Fuzzy, on 16 February 2012 - 01:14 AM, said:
Thanks for the pics, and yes, they will help. First, the sight issue. It is the first photo that was replaced and has a serial number on it that is different than anything else found on this rifle. I spoke with my expert and he still says that when they scoped a rifle a new front site was usually added with the same serial number as the scope.
Now, having said that, there is no indications a scope was ever put on this rifle.
OK so that is clarified so where on the part is the serial number?
I have to admit to a degree of skepticism here as I have never heard of this practice - however I am quite willing to keep an open mind. Logically speaking however, as the front sight would have no impact upon the operation of a telescopic site I am not at all sure why this would have been done.
One possibility: sometimes sight blades were replaced and these are sometimes numbered to indicate their varying thicknesses - but this has to do with zeroing the rifle and bears no relationship of which I am aware to the scoping of the rifle.
Just so I am clear (sorry for being dense) the nosecap has the same number as the rest of the rifle (bolt, receiver, barrel knox form, underside of rear sight, foreend) but there is another serial number on the sight. Is that correct?
The only number I am aware of commonly stamped on these parts is the height of the blade/base used for zeroing the rifle Apologies for the poor photos but I think you can see the difference here and may be able to make out the letters on the top of the base (in this case these are OA and then three digits - the OA signifies the manufacturer (Orange Arsenal in Australia in this case) and the digits the height) Unlike mauser who often numbered every screw using the last couple of digits of the serial this was not ever practice on Enfields to my knowledge. The rifle serial was on the bolt, receiver, barrel, rear-sight, fore-end and bayonet boss (and in Indian service - although not often British on No1 rifles- often on the magazine). Sniper No 4 rifles were indeed numbered to the scope on the furniture but to be honest I do not know if this was practice on the MkIII.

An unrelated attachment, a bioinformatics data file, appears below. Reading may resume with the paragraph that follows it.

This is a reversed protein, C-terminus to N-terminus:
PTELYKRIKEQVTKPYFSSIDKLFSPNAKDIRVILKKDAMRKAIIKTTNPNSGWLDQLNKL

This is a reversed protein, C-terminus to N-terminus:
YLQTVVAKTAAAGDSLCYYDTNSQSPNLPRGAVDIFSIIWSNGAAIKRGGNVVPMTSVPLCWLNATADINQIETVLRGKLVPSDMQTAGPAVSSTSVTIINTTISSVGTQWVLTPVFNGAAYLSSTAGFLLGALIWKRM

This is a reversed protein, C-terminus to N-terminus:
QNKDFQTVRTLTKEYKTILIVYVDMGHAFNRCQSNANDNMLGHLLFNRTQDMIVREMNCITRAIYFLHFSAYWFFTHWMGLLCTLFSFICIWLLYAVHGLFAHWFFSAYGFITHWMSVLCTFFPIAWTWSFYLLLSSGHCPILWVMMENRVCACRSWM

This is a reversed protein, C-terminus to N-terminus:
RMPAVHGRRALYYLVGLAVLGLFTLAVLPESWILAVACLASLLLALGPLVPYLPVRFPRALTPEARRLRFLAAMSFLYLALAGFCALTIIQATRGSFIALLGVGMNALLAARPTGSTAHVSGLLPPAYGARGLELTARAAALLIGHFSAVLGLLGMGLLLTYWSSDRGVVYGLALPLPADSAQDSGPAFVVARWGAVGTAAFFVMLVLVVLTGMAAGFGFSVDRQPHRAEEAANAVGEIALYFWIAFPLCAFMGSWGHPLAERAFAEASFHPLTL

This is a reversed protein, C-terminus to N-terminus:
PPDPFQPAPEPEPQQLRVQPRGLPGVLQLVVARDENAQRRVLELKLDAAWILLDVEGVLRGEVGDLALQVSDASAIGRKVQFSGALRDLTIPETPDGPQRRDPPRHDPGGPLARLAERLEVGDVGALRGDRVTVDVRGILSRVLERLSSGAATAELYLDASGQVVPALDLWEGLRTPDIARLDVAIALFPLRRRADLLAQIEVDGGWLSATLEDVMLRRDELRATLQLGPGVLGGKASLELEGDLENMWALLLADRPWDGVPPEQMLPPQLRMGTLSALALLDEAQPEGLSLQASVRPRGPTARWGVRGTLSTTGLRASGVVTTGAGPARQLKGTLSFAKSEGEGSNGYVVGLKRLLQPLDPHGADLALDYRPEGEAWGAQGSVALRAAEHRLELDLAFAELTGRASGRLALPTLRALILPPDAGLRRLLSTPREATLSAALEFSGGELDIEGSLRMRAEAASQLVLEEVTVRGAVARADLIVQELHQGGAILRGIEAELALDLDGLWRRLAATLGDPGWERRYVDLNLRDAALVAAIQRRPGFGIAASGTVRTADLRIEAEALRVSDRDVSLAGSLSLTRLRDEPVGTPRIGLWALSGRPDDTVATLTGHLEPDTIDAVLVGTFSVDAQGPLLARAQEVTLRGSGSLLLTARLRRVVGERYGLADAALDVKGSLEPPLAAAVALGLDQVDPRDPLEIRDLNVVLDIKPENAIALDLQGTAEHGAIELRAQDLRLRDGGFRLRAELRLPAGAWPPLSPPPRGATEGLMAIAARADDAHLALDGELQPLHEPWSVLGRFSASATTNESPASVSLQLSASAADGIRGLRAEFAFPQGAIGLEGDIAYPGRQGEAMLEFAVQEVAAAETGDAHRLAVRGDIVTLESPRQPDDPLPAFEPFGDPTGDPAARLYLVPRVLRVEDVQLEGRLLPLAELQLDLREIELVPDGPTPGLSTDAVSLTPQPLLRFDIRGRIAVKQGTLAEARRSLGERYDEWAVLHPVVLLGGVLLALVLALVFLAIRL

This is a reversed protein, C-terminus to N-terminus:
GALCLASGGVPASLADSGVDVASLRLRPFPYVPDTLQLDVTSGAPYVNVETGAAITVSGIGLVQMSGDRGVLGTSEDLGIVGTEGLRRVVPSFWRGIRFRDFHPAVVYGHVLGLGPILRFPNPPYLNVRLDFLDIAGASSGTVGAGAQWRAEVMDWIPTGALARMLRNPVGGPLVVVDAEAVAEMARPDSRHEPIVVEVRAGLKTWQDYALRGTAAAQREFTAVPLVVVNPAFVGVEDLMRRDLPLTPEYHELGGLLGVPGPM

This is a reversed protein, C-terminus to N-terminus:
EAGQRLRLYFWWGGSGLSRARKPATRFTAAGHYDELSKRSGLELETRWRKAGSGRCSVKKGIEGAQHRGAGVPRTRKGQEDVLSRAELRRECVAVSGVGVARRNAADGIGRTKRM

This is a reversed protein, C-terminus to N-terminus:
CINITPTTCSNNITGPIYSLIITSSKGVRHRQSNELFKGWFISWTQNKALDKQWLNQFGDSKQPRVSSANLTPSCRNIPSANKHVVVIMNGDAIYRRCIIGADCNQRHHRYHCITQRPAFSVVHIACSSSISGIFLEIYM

You can probably just make out the OA and numbers here
Fuzzy, on 16 February 2012 - 01:14 AM, said:
On to the mag, mine looks like the MarkIII with the exception of the spine. It does appear to be different, but I can't say for sure until I get the gun back. As I stated, I have it in being checked over for a reason for something jamming the trigger and then falling out. I wish I could have found it, but if you've never been in the Southern Arizona desert, things can be very hard to spot, even when picking up your spent brass. Anyway, we both agree it was probably an old piece of primer that broke of and landed in the mechanism where it stayed until it came loose and fell in to the thing and jammed it. My playing around with it obviously jarred it loose. after looking it over he found no damage to the trigger mechanism. He still has it because the butt stock is a little loose and the screw used to secure it is in as far as it will go. He's going to remove the stock and put a thin leather washer on it to tighten it up so it doesn't continue to loosen.
Now, as soon as I get it back, I'll try and get some good shots of the front site to see if we can figure out what is going on. Oh,the marks, the are what you would expect to see when a gunsmith seated the new site. Had to use a good magnifier to find them. Again, it's a great shooter and I look forward to getting back to the range with it.
Also, decided to leave the current wood on it and not attempt to put a mag cutoff back on, since it really would serve no purpose other than to put it back to WWI look, which makes no sense to me. It still has a great history and it gets better the longer I research it.
Look forward to the pics!
Actually as the cutoffs were deleted around the time your rifle was produced it is entirely possible it was never actually fitted with one - and for most of 16/17/18 rifles with the cutoff would have been in the minority. I reckon its a good call to leave it as is.
I assume your gunsmith will have had the rifle out of the furniture and checked the drawers of the stock - these can sometimes get damaged. It is really really important to have the forend off the rifle when tightening the butt/installing the washer (I am sure your chap knows this but it is a quirk of enfields) because the stock bolt (if original) has a squared end that fits into a recess in the back of the forend and if you tighten the butt with the forend in situ then you run a real risk of splitting the forend. DOn't mean to teach my granny to suck eggs but better safe than sorry. The wood behind the trigger is relatively fragile - if all is tightened down then it is fine but as things work loose any movement here can lead to damage (and innaccuracy)